By Jann Wiswall
The Win-Sum Ski Corp. application to convert the former Burger King site at the corner of Holiday Valley Rd and Rt. 219 to the new offices of Holiday Valley Rental Management and HV Realty was approved by the Town of Ellicottville Planning Board on Monday, Oct. 26. The approval was made following a public hearing on the matter; no one attended the hearing.
The plan calls for removal of existing dumpster, freezer and storage space on one side of the building and replacing it with a 20-foot addition that will have a matching roofline and gabled window. HV Rental will make use of the existing drive-through window; property renters will be able to pull in and pick up their keys without even leaving their cars.
Two stone pillars will be erected to anchor the existing exterior sign from the current HV Rental and Realty location. Signs also will be placed on the face of the building.
Interior renovations will be made for offices and reception areas.
Northrup Development Projects
As reported after last month’s meeting, John Northrup requested an amendment to a Master Planned Development (MPD) at the former site of Northrup Construction on Rt. 219 near the Tim Horton’s restaurant. He plans to convert a building formerly used as a Northrup Construction maintenance shop into a four-unit apartment building called “The Yacht Club.”
The two-story apartments of about 850 square feet each will include a living/dining/kitchen space with vaulted ceilings plus a bedroom and bath on the first floor and a bedroom and bath on the second floor. Entry to the apartments will be from the rear via an existing driveway, where parking and a footbridge will be provided for residents and their guests.
Last month, the planning board determined that the project is a “de minimus” (minor) change to the MDP and therefore did not require a public hearing.
At the October meeting, Northrup had prepared a more accurate site plan at the board’s request and said he had provided Town Engineer Mark Alianello with engineering plans for the pedestrian footbridge, which will span a creek.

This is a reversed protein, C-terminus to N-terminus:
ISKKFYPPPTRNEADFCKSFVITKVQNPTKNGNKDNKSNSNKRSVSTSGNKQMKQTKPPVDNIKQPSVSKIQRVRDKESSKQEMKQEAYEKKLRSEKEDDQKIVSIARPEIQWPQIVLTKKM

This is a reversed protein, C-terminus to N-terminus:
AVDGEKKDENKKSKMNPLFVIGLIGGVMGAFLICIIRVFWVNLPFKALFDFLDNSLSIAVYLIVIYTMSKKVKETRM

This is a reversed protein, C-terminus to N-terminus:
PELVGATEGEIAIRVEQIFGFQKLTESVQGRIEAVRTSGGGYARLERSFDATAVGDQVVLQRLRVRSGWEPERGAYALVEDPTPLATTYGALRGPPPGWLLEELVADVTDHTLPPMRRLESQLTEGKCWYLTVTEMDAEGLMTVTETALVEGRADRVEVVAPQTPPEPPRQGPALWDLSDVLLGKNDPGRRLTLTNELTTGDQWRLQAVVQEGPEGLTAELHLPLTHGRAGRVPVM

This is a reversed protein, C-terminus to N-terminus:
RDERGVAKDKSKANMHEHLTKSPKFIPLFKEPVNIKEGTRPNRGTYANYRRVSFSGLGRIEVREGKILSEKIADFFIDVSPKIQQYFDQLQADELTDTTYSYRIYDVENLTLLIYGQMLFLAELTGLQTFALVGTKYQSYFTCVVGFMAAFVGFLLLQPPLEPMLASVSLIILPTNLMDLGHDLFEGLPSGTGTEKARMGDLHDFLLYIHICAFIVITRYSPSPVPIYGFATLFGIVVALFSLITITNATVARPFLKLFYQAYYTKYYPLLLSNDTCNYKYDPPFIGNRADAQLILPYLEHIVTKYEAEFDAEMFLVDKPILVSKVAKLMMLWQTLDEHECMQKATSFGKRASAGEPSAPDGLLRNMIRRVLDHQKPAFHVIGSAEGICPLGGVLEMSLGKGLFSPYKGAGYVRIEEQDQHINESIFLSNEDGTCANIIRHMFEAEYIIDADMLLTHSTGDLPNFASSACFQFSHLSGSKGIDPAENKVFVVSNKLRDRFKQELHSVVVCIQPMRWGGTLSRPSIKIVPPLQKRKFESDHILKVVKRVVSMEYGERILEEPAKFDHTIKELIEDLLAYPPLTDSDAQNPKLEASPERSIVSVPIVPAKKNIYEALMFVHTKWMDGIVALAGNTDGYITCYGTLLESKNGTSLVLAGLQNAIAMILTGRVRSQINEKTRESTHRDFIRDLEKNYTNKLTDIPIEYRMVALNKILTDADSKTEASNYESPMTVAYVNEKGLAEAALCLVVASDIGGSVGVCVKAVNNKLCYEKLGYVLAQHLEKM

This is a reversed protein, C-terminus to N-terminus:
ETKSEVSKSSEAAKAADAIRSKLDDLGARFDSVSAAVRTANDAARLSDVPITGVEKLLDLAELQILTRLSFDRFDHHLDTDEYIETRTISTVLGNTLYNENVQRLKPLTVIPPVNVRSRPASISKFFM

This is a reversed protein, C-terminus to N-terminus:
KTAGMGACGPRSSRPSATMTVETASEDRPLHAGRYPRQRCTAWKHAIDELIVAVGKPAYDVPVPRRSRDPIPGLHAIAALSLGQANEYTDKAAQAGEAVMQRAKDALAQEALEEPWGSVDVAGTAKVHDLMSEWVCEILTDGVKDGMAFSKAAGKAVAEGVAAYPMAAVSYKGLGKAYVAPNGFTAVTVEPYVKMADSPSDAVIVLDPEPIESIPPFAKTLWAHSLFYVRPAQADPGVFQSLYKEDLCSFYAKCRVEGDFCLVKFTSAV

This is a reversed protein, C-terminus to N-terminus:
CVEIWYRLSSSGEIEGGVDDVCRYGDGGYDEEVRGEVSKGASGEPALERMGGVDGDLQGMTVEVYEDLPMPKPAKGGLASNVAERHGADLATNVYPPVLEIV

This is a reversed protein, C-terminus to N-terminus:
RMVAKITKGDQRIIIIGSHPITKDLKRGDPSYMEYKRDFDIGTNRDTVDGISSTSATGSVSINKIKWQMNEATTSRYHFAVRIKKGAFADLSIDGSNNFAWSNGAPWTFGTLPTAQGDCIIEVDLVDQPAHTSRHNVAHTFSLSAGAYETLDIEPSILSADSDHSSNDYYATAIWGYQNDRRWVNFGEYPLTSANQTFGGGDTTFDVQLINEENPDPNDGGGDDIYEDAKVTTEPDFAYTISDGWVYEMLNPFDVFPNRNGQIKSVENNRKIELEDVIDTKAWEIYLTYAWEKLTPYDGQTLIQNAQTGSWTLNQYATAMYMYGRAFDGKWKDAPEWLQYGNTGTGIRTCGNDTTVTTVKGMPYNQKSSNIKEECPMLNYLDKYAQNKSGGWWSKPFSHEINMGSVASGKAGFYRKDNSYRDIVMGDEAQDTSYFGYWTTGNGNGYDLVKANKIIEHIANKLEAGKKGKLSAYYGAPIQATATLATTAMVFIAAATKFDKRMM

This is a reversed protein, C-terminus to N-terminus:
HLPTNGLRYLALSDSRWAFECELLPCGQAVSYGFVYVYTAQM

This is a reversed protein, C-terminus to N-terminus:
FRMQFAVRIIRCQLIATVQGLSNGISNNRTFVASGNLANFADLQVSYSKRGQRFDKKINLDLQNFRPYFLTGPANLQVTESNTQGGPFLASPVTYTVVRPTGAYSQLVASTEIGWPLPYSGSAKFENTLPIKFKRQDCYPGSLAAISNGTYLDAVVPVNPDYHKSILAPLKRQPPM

The board approved the plan following its State Environmental Quality Review of the project.
The approval came with some minor conditions, including requiring that a separate building permit be obtained for the pedestrian footbridge, which must be constructed in accordance with the town engineer’s instruction.
Northrup also asked the board last month for input into what it considers to be allowable uses for the seven acre property across Rt. 219 from the future Yacht Club apartments. The property is in a “general commercial” zone.
The property, a former energy plant, was purchased by Northrup and developer Peter Krog last year at auction. Several serviceable buildings stand on the seven-acre property, though Northrup said they all need work and each has different characteristics, so their uses could be different.
The property is currently zoned for general commercial use. It had been zoned for “light industrial service commercial” use, which was eliminated as the town seeks to create a “gateway to Ellicottville” feel for that stretch of 219 to the intersection with Rt. 242 by prohibiting storage of heavy equipment and other “unsightly” uses.
Town Planner Carol Horowitz noted that zoning code provides several categories of allowable commercial activity, which she summarized in a list for the board. Independently, Northrup also had prepared a list of the types of businesses he thought might be interested in leasing space on the site.
As the board compared the lists, Horowitz identified some items on Northrup’s list that are not permitted uses, including contractors’ yards and auto repair shops. Horowitz agreed to consolidate the lists in accordance with the use tables established by the zoning ordinance and to prepare draft zoning amendment language for the board to review at its November meeting. If approved, the amendment would be sent to the Town Board for its approval.
Northrup’s more immediate need was for the board to consider if two contractors that currently lease space in the future Yacht Club building will be able to move across the street. One is a building contractor who stores equipment inside and the other is a painting contractor who stains and paints materials indoors. The board agreed that these would be permitted uses.
Kathleen Moriarty, the Town of Ellicottville’s attorney, returned to the planning board meeting after explaining a situation referred by the town board regarding a request by a private citizen to make certain changes to zoning laws in order to avoid being impacted by the noise from a logging operation near her residence.
The planning board agreed that the issue cannot be addressed through zoning law, and that it does not have jurisdiction over enforcement of the town’s noise ordinance.
The next meeting of the Ellicottville Town Planning Board is scheduled for Monday, Nov. 16 at 6 p.m. in the Town/Village Hall.